Socialist Workers Party candidates visit Albert Lea
The Socialist Workers Party candidates for president and vice president stopped in Albert Lea on Monday as they campaigned to put the party on the ballot in the upcoming November election.
Alyson Kennedy, presidential candidate, and Malcolm Jarrett, vice presidential candidate, arrived in Minnesota on Thursday and were expected to be in the state through Tuesday.
Minnesota requires they collect over 2,000 signatures of eligible voters to put the party’s presidential ticket on the ballot, and as of Monday afternoon, they said they had achieved that goal, having collected 2,600 signatures. They planned to file those signatures on Tuesday.
Kennedy, a trade union fighter for more than four decades, said the Socialist Workers Party wants to be a voice for working people and noted that there has been an attack on the wages of working people and small farmers over the last several decades. Add on top of that, there is now “tremendous” unemployment because of COVID-19.
Kennedy, who grew up in Indianapolis and now lives in Dallas, where she works as a cashier at Walmart, said she thinks working people need to build a labor party and fight for their rights.
She said she supports a large jobs program funded by the federal government that would put millions to work at union-scale wages. She said the funds for this program could come from the billions of dollars that are being used to bail out banks and large corporations.
She noted neither the Republican Party nor the Democratic Party candidates for office have shown they will do anything for jobs.
“The only thing that betters the conditions of working people is when we stand up for our rights,” she said.
Jarrett, who works as a cook at a catering company in Pittsburgh and who has taken part in worker strikes in multiple states, said he supports fighting for unions in every workplace. He referenced more than 4,300 shipbuilders in Maine who were on strike for three months who have been able to stand up for their rights, win solidarity and reach an agreement.
“Fights like that show the importance of unions,” he said.
Kennedy said the Socialist Workers Party platform also stresses farmers and workers being allies because they are facing many of the same problems.
The party also opposes wars by the U.S. government, particularly in the Middle East, and supports universal government-guaranteed health care and retirement income for all.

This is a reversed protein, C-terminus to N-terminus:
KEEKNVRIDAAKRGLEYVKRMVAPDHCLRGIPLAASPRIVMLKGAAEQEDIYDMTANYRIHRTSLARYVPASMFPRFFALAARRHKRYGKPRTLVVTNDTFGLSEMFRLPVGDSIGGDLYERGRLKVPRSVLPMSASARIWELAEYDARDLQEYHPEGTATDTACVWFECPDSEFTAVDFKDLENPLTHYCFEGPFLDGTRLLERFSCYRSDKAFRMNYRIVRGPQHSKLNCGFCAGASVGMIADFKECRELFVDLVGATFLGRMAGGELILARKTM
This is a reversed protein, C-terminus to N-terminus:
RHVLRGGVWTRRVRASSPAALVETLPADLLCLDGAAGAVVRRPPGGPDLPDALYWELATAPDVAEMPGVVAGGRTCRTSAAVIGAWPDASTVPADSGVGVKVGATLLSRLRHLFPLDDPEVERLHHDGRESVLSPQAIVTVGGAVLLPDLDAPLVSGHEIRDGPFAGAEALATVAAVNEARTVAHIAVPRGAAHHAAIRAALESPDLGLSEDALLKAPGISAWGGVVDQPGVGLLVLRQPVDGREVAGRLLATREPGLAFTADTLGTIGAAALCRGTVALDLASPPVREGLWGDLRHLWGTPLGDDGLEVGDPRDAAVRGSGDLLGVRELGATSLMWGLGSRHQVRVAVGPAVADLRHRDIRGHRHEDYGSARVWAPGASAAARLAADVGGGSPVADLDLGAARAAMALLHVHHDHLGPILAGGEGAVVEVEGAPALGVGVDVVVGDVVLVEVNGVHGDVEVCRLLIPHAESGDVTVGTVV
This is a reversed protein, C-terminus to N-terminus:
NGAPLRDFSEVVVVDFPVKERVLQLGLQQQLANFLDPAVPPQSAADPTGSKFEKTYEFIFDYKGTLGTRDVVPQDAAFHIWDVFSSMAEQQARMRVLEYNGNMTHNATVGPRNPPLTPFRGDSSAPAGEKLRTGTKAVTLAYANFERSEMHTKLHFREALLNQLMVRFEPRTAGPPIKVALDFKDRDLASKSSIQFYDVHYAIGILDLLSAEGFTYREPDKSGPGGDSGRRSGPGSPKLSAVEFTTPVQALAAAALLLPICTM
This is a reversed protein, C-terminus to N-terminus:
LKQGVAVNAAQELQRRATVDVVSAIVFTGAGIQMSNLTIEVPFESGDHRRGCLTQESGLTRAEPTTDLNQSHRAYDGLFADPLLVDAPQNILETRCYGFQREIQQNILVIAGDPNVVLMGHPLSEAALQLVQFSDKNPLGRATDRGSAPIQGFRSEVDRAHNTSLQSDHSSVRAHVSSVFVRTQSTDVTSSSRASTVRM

Kennedy said they also support amnesty for undocumented workers and said it is critical for building the labor force in the country.
Kennedy and Jarrett said in addition to visiting picket lines of workers on strike, they have also taken part in protests against police brutality in recent months, particularly against the death of George Floyd while in police custody in Minneapolis.
Kennedy said what was so inspiring at many of these protests was to see that they were made up of working people of all nationalities. She said while the issue of police brutality disproportionately affects African Americans, it affects everyone.
“The only thing that will stop that is when we stand up and fight and protest,” she said.
She emphasized she and Jarrett do not support the looting and violence that has sometimes occurred when what she described as “ultra-radicals” have gotten involved in protests.
Jarrett said the majority of the demonstrations they have been a part of have been largely peaceful and have shown the possibility of what can be accomplished if they all work together.
Kennedy said she participated in a demonstration for Breonna Taylor at Powderhorn Park in Minneapolis that started out with a couple hundred people and grew to a few thousand by the end. She also participated in a march in Houston, Texas, the week of Floyd’s funeral.
Kennedy and Jarrett said they so far have been approved to be on the ballot in a handful of states, and in states where the party’s name is not on the ballot, they’re asking people to write in their names.
David Rosenfeld, who is running for U.S. Senate with the party in Minnesota, said the Socialist Workers Party has been on every presidential election ballot in Minnesota since 1948 when it ran Farrell Dobbs for president.